How to choose the right UK university

Choosing the right UK universities to apply for can seem like a bit of a minefield. Looking online there is an endless sea of opinions and blogs about each individual university, and there are over 150 of them!

Luckily for those applying to UK universities the Times Higher Education world university rankings are available to review. Universities are compared using a number of different metrics such as teaching excellence, research, number of international students and more.

Using this list will give you an idea of which universities are more repeatable and promising than others, but your decision making process only starts there. Below is a brief guide to choosing the right UK university for you.

 

Properly research your university choices!

Make sure you’re not missing out on courses with very similar content but differing degree titles. There are a wide variety of degree options and combinations so check each university offering carefully.

Don’t forget that the majority of university courses are listed on the UCAS website. If you already have a few cities or area of the country that you would like to stick to then you can filter these courses by location.

You may want to try and pick over five locations as your choices will get narrowed down as you go through the rest of this guide. Check each university’s social media pages to see if they do any live Q&A sessions for prospective students.

 

Location location location

We’ve already touched on location when doing your initial research. Location can be more important than it initially seems as it impacts on a wide variety of your experiences at university. You need to think about day-to-day facts like logistics, weather and finance. 

How easy is it to get from your university back home? In fact, how well connected is it overall in terms of transport links? 

Some students prefer to live in a campus style university whilst others choose the hustle and bustle of the city. Each will have its own pros and cons, so again this is one of the things you would want to discuss with any current students you speak to.

This is the place where you will hopefully be spending the next 3 to 4 years so make sure you like the culture of the surrounding city. Finally, not all cities are created equal. We strongly advise that you research the cost of living in each city as you may be surprised to find how expensive some cities are in comparison to others.

 

Check the University ranking

We’ve already covered the Times Higher Education guide to the best universities around the world. There are a number of other options such as the Guardian and Complete University Guide UK league tables.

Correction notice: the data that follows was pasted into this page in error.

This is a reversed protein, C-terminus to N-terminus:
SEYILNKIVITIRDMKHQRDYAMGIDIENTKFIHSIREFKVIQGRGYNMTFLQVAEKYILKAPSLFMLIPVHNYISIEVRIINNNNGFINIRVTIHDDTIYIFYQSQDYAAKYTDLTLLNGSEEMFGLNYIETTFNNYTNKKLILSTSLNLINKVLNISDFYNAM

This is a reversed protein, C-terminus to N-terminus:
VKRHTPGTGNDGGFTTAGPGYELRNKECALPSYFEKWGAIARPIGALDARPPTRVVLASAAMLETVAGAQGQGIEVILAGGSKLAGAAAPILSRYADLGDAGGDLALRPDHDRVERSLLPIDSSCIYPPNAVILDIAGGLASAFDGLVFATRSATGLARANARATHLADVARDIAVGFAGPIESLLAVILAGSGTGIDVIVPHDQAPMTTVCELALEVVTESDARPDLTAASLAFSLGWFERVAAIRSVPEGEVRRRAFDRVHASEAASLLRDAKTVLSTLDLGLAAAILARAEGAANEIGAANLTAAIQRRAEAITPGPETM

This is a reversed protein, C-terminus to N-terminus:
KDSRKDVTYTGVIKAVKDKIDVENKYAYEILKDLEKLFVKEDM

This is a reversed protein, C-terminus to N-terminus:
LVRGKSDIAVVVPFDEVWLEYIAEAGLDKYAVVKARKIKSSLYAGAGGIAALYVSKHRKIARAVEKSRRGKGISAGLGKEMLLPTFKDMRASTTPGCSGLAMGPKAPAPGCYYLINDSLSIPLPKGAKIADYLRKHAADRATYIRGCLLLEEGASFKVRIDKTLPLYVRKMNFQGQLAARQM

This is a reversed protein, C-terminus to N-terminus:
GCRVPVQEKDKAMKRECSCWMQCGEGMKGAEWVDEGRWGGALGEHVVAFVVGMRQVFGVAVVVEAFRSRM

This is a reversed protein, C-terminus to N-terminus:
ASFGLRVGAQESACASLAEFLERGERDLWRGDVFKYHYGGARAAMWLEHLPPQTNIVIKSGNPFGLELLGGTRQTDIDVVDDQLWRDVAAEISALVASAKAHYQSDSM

The most commonly referred to world rankings list for universities is the QS list. This annual publication of university rankings used to be produced in conjunction with Times Higher Education. However from 2009 onwards, the Times Higher Education group decided to use a new methodology to create the University rankings.

The QS World University Rankings however are the only list to have received international ranking expert group approval. As with a number of university guides, some criticism has been aimed at the list as it relies on a number of subjective and survey based factors. This is why the next point is so important.

 

Time for a university open day road trip!

You can do as much internet based research as you like but it will never be the same as actually speaking to university staff or travelling to the university itself. If you are unable to travel make sure you get on the phone and get more details on your preferred course, potential fees, funding and student life.

To get a real sense of the University however you will want to try and make it to one of the many university open days. Ideally this should be done after you have already narrowed down your list and have around 5 to 10 choices in mind. When you get to the university don’t just wander around the buildings that you are shown, instead venture out to other parts of the university, accommodation and wider city.

Open days are great opportunities to speak to current students and get a first-hand idea of what it’s really like to study and live at that university. Don’t miss it.

 

Your future student life

If you find yourself stuck between two similar university courses then you want to take a closer look at their extracurricular offerings. Most universities offer the same range of core subjects but due to funding and geographical location or simply previous student ingenuity there may be a wide range of exciting and new ventures for you to try. 

With all the studying that you will be doing, extracurricular activities provide you with a chance to destress and add to your overall enjoyment of your time at university.

With all that being said however, there may be one particular society or activity which you wish to do at university but it is not currently offered. You can always form that society yourself once you start, something to add to your CV when you graduate!

 

Student support networks

these days universities are getting much better providing a good amount of student support. Increasingly mental health concerns are being raised in the media, particularly when it comes to stressed-out students.

As a result student advice and counselling is commonly found in universities alongside personal tutors or guidance programs and for the later years careers advice as well.

University brings a whole host of new challenges and even the strongest students can struggle at times. Make sure the university you are applying to offers these services and make a note of how to access them before you start university.

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